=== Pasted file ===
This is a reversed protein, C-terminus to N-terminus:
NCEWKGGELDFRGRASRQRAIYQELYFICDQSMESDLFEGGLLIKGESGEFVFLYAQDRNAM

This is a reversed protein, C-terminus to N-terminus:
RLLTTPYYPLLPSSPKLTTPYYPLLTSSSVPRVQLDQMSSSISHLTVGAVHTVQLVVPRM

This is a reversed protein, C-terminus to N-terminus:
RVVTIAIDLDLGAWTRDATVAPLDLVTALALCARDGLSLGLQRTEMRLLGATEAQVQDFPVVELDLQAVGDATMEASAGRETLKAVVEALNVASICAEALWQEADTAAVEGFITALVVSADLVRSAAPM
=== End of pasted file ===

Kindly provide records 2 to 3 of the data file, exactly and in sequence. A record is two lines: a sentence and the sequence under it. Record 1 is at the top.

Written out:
This is a reversed protein, C-terminus to N-terminus:
RLLTTPYYPLLPSSPKLTTPYYPLLTSSSVPRVQLDQMSSSISHLTVGAVHTVQLVVPRM

This is a reversed protein, C-terminus to N-terminus:
RVVTIAIDLDLGAWTRDATVAPLDLVTALALCARDGLSLGLQRTEMRLLGATEAQVQDFPVVELDLQAVGDATMEASAGRETLKAVVEALNVASICAEALWQEADTAAVEGFITALVVSADLVRSAAPM